Syngas can also be converted into liquid hydrocarbons in Fischer-Tropsch reactors and subsequently used in existing refineries in the same way as fossil oil. The one-step pyrolysis process is still regarded as a relatively immature process. Organic biomaterial is decomposed at elevated temperatures in the absence of oxygen. Pyrolysis produces gas and liquid organic products.
The global biofuels market is expected to double to 136 billion euros by 2021. On the basis of products that are due to enter the market, the production of 2G ethanol will by then represent around six percent of current 1G ethanol production (Pöyry Management Consultant Oy, p. 23). The future of the biofuel industry depends heavily on political conditions. The new regulations on ways to reduce CO2 emission from transport fuels attach increasing importance to 2G fuels as they are rated higher than 1G fuels in terms of CO2 reduction. This will result in rising demand for renewable raw materials, which in the case of 2G fuels, do not compete with food and feed.
Biogas is also a 2G energy carrier. Decentralized biogas production in Germany, which is regarded as a technology leader, covers four percent of gross electricity consumption (German Biogas Association, 7th July 2014). Anaerobic fermentation of biomass is commercially available. However, the construction of biogas plants has stagnated due to the amendments to the Renewable Energy Law (EEG). The law has further reduced feed-in tariffs, causing biogas plant operators to fear that new plants will no longer pay off.
Biogas nevertheless plays an important role in the current energy mix. According to calculations by the Agency of Renewable Resources (14th June 2014), biogas, when cleaned and upgraded to natural gas standards when it becomes biomethane, will be in a position to cover 10 percent (and in 2020, 15 percent) of our gas consumption and replace a lot of fossil gas.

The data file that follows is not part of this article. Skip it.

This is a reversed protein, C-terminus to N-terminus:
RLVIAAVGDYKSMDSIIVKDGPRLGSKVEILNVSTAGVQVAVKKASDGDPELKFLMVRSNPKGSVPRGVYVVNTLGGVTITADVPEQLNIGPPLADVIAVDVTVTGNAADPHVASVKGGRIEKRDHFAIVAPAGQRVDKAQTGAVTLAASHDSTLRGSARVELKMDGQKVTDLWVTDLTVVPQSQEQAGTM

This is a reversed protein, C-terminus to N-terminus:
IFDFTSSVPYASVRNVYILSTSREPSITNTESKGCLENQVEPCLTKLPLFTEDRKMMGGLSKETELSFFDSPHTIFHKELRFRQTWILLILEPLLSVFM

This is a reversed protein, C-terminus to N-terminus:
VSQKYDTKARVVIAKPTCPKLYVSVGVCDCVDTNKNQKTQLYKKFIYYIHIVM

The key molecules that might be the basis of a future green chemistry industry have already been identified. These molecules possess several functional groups that open up numerous reaction pathways and enable the production of intermediary products, which, due to their possible combinations, can be turned into a number of subsequent and final products. Laboratory processes that can be applied to C3, C4, C5, C6, C10 and C12 compounds are already available.
It is becoming apparent that in the near future it will be possible to produce highly pure renewable platform chemicals such as succinic acid, 1,4-butanediol (BDO), isobutanol, acetic acid or isoprene using specifically engineered microbes that are able to ferment sugar. It is expected that the methods will be in a position to compete with petrochemical processes. 2G conversion processes are still an exception in the chemical industry, such as for example the biotechnological production of citric acid and amino acids.
In addition, enzymes are widely used in the industry and the global market for industrial enzymes is growing rapidly. Many enzymes are derived from renewable resources and produced by fermentation. Two-digit growth rates (Erickson, 2012, p. 180 ff.) suggest that the demand for biobased resources will also continue to rise in this segment. The microbes that produce renewable resources will also in the future need access to a sufficient supply of biomass.